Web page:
Stephanie Bishop is the Senior Business Intelligence Manager with the law firm of Hunton Andrews Kurth LLP in Richmond, where she has been since 2015. In the following interview, Stephanie shares her approach to client service and advice for career success.
How do you define excellent client service?
I define excellent client service by first anticipating or learning what is important to that person (the client), and then figuring out a way to not only deliver it but to exceed their expectations.
How do you implement this level of client service in marketing technology?
Our "clients" can range from a colleague in marketing or business development, to a lawyer, to a firm client. The level of service we provide as a team should not change based on who the client is to us. When responding to requests, I encourage the team to first take a step back and think from that individual's perspective. What are they really asking? What problems are they trying to solve? Is there an opportunity to provide additional information than initially requested if it provides more value? What is the best method for delivering this information? Taking a few minutes to better understand our internal and external clients’ needs helps to ensure we consistently deliver excellent service.
What three things do you attribute to your career success?
This is a loaded question! I would like to postpone reviewing the overall success of my career until my announced retirement, which fortunately (or unfortunately?) is quite a few years from now. There are three things that specifically come to mind that guide me each day at work. I cannot attest to them directly leading to my career success, but I do believe they have helped strengthen my credibility and build key relationships, which are key factors.
- Don't always take the path of least resistance. Sometimes the right way to tackle a project or a situation at work is the most challenging and involves the most work. If there is a true business need, don't be complacent.
- Be inclusive. When possible, reach out to involve others on projects across your team and across the firm. It allows you to see things from different perspectives, build key relationships, and to strengthen the firm's infrastructure.
- Keep Learning. Take opportunities to learn as they present themselves. Sometimes it’s a new system or firm function that doesn't support your direct responsibilities, but having that knowledge will generally help you long-term. Being able to connect the dots will give you the ability to see the broader team, department and firm functions. You'll become a better problem solver and ultimately a better decision maker.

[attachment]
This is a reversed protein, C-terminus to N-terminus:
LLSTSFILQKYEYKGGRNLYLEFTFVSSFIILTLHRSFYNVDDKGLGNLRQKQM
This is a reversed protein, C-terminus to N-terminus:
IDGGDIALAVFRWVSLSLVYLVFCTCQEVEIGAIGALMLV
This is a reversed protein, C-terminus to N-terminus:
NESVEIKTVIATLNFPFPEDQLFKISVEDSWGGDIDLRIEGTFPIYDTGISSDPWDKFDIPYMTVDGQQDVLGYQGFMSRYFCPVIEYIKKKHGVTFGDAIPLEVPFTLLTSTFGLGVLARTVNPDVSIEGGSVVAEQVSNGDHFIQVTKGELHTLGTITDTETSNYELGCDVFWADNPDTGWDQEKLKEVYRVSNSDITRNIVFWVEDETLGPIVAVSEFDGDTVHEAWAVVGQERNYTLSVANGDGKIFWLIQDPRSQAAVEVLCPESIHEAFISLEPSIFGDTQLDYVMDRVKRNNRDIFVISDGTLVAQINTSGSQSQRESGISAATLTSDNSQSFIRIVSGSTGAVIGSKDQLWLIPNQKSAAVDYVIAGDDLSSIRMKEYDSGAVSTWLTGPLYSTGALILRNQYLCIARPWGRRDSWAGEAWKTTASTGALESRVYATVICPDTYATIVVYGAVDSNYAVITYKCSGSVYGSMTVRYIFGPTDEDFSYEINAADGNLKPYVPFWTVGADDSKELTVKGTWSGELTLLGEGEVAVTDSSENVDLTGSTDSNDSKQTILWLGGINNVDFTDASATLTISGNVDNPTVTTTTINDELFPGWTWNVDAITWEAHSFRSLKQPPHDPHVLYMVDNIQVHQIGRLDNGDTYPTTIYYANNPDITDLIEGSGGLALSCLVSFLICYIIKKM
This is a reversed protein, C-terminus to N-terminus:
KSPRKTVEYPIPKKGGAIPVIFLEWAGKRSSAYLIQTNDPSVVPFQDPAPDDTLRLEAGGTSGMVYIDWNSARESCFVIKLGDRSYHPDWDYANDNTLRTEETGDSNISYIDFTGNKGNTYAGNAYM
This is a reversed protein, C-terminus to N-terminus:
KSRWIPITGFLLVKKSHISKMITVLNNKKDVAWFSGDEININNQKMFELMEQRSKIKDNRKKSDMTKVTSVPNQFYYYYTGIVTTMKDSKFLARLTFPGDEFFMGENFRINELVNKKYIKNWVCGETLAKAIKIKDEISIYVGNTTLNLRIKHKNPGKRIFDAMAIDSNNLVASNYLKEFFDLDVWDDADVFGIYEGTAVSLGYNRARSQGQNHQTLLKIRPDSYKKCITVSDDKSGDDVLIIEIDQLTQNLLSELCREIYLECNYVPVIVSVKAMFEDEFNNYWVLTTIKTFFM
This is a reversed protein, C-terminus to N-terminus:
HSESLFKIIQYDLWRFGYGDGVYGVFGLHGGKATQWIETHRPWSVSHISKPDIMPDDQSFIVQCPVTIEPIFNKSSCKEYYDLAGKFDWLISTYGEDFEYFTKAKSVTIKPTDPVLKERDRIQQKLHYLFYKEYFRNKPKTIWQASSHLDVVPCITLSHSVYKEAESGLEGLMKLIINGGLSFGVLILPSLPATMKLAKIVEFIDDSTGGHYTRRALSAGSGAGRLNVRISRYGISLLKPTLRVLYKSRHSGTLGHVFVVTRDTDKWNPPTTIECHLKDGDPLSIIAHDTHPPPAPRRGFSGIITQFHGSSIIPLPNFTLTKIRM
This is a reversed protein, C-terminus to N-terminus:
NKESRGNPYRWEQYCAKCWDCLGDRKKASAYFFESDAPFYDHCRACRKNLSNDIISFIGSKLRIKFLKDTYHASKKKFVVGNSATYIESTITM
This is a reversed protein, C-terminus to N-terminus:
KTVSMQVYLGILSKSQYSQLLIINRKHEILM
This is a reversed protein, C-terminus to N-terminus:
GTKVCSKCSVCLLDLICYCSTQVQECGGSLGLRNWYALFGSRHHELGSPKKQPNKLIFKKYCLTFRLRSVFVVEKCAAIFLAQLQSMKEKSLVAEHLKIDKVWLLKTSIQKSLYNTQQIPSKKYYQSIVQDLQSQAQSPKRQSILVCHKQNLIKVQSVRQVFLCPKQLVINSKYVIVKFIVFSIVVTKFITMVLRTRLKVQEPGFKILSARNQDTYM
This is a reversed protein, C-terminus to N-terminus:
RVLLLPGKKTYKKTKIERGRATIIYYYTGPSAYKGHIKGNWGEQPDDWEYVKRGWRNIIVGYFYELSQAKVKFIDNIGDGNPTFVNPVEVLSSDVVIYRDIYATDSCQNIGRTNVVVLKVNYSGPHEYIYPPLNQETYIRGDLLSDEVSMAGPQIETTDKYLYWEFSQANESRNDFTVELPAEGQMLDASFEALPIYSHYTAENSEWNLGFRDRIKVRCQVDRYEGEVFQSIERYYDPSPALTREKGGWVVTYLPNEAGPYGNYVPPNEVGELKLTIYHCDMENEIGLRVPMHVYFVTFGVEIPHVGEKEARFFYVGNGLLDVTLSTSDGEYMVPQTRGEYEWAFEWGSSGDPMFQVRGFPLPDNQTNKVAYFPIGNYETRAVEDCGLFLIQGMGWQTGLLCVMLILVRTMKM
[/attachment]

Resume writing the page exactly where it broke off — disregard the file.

What is a lesson learned that you’d love others to know?
I would say that a lesson I am actively learning is how to say 'no' to certain requests or projects so that I preserve my ability to stay on task and remain productive. As my role, and ultimately the scope of my responsibilities, has expanded, so has the number of tasks and projects. For a tactical person, saying no is a very difficult task and takes a ton of self-discipline. To help myself, I start each day listing the top three tasks I need to accomplish that day before leaving the office. To prioritize, I ask myself, "Does completing these tasks bring me one step closer to completing larger projects and aligning with our set strategies?" If the answer is no, I rethink my daily tasks and realign my day.
What advice would you give to your younger self as it relates to your career?
There are two very specific pieces of advice that quickly come to mind. The first would be to learn how to set boundaries at work to ensure you always maintain a work/life balance. When my children were younger, it was much easier to have a clear stopping point at the end of my work day, because I simply couldn't be in two places at the same time. As they grew up and their needs changed, I found my work days became longer when I no longer had the same time constraints on my schedule. Working longer days helps get tasks done, but it almost always leads to burn out. Learning to set boundaries ensures you take time to unplug, recharge, and return offering the best version of yourself. The second piece of advice I would love to tell my younger self would be to take more risks! Often we are our own worst critics and talk ourselves out of making the next big step due to self-doubt. I have learned if you aren't at least a bit fearful then you're not challenging yourself enough. Reach higher!
How has LMA positively impacted your career path?
Earlier in my career, I was not actively involved in LMA. Over the past few years I have had the opportunity to participate more at the local and regional levels and, as a direct result, I have benefited in great programing and cultivated some amazing peer connections. The legal marketing community is extremely rare in that we actually share strategies and successful initiatives. There are great minds in this industry doing great things, and LMA creates the platform to bring these people together. Through LMA, I have built quite a few close peer relationships that allow a safe space to bounce ideas and cultivate best practices.
Profile by Bobbie Conklin, Business Development Manager, Steptoe & Johnson PLLC